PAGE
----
s Thoughts from the Physics Chick: October 2005

Monday, October 31, 2005

Ward Halloween Party

As a general rule of thumb, I will much be happier if I stay home and read than if I go to a party. Melyngoch sums up my dating/socializing rubric: “If you want me to spend the evening with you, you must be more interesting than this book I’m reading. If you are not, then I will be staying home and reading this book.” However, if I spend too much time alone, I suddenly get very lonely, very fast. So I’m forcing myself to go to the ward Halloween party, just so I can get to know people, just so I don’t feel so lonely at church.

The party is at the (very large) home of a counselor in the bishopric. They live about a half an hour out of the “city,” and it’s dark and rainy, so I ride with someone else who knows the way. (Which also means I can’t go home early . . . ) I last for about an hour before I grab a book and sneak to a quiet corner to read.

We were playing pool and I made a couple of clean shots, but I’m an uneven player at best, and my team lost. So then I was playing someone else and also not doing well and he kept giving me advice on the shots to make (yes, I DO understand geometry) and I do NOT do well with being patronized (thank you) and so I told my opponent that I would be making my own decision about what ball to hit and he came and put his arm around me and I just about lost it so I went upstairs to read and not yell at people instead. (And more people were coming downstairs anyway, and I didn’t feel like playing badly in front of a crowd.)

I miss Scott. We were supposed to play pool last summer but then he got busy and I didn’t want to bug him. He has a way of telling me about something or showing me how to do something without being patronizing or making me feel dumb. I know he respects my intelligence (even as he mocks my poker playing style), and he’s just happy to tell me how to do something I happen not to know how to do.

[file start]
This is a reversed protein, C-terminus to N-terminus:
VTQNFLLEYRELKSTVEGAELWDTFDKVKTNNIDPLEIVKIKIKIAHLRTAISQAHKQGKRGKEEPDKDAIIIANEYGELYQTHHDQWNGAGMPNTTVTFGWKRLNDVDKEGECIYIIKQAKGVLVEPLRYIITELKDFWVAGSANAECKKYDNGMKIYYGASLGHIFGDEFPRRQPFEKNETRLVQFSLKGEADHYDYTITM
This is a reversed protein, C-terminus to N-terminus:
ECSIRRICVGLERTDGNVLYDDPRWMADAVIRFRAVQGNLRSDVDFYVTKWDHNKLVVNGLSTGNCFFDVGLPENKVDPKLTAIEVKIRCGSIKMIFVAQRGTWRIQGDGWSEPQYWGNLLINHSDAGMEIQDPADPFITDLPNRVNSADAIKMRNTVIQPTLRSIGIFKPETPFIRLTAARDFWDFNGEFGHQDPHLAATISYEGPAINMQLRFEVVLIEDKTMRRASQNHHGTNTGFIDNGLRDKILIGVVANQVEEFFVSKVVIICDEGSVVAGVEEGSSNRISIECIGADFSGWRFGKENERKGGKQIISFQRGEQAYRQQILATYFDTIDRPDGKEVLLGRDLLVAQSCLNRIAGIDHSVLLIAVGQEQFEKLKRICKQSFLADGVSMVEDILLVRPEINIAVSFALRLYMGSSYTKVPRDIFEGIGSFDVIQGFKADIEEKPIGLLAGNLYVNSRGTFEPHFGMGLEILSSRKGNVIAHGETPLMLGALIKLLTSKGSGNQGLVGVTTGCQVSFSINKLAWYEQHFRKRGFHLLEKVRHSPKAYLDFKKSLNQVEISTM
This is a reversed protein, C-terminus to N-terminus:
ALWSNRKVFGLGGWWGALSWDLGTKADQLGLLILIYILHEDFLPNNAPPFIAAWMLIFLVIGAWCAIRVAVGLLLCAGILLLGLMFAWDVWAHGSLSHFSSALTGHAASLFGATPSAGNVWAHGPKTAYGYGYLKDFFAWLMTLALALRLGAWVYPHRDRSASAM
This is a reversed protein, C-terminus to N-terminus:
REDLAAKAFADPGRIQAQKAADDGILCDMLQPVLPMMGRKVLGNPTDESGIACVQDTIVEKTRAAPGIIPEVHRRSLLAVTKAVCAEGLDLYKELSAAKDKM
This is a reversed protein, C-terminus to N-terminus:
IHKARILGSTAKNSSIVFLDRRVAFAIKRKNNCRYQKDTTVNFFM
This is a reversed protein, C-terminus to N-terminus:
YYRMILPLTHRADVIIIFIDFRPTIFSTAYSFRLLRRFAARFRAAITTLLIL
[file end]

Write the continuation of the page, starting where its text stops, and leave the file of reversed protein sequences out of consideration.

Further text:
Maybe we can shoot some pool when I come home for Christmas . . .

Friday, October 28, 2005


The ideal hobby is inexpensive, time-consuming and produces something useful in the end. It has to be inexpensive, so that you can do it a lot without breaking the bank. It has to be time-consuming, because the whole point of a hobby is to take your mind off of something or to give you something to do in your spare time. It’s nice if it produces something useful – it doesn’t have to produce anything at all, really, but if it produces a lot of junk that just takes space, that’s a problem.

Most of the hobbies I’ve had have been pretty good. Cross-stitching and tatting are pretty cheap, as are knitting and crocheting, and it takes a long time to finish a project. Cross-stitching is probably the most expensive of them, as you have needles, and cloth to buy as well as floss/yarn/thread. And I think I spent about $20.00 on a sewing frame, once.

Being a musician is a little more expensive, in terms of having to acquire an instrument in the first place. Once you’ve got one, music is pretty cheap, and hard music is sometimes cheaper than easy music. Growing up, we always had a piano, so that was no big deal. Since I started learning to play the organ, finding access to an instrument is a bit harder (and actually buying one is almost out of the question).

Now that I’m interested in bookbinding, I’ve run into some problems. The materials themselves are not very expensive: Davey board, bookcloth, endpapers, text paper and glue. Most of the tools aren’t very expensive either: brushes, bone folders, teasing needles, needle and thread. But some of the equipment is pretty hard to find. A cast iron book press costs several hundred dollars, but you can use a bunch of textbooks in a pinch. A finishing press is another hundred or so, but you can also work around it. What’s really killing me is not having a board shear.

A full sized board shear costs several thousand dollars. (It’s basically a heavy-duty guillotine for cutting book board.) Even a small tabletop one costs at least $500, and then you’re limited to 15” of cutting space. And there’s really no substitute, as paper cutters and X-acto knives aren’t exactly up to the trick. I guess you could have Kinko’s cut it for you on their paper cutter, but who’s to say they’ll do an accurate enough job, and if you figure seven or eight cuts for just one book, that starts to get pretty expensive. Hollander’s will also cut your board for you, but they charge $10 per board, and book board is not supposed to be your biggest expense!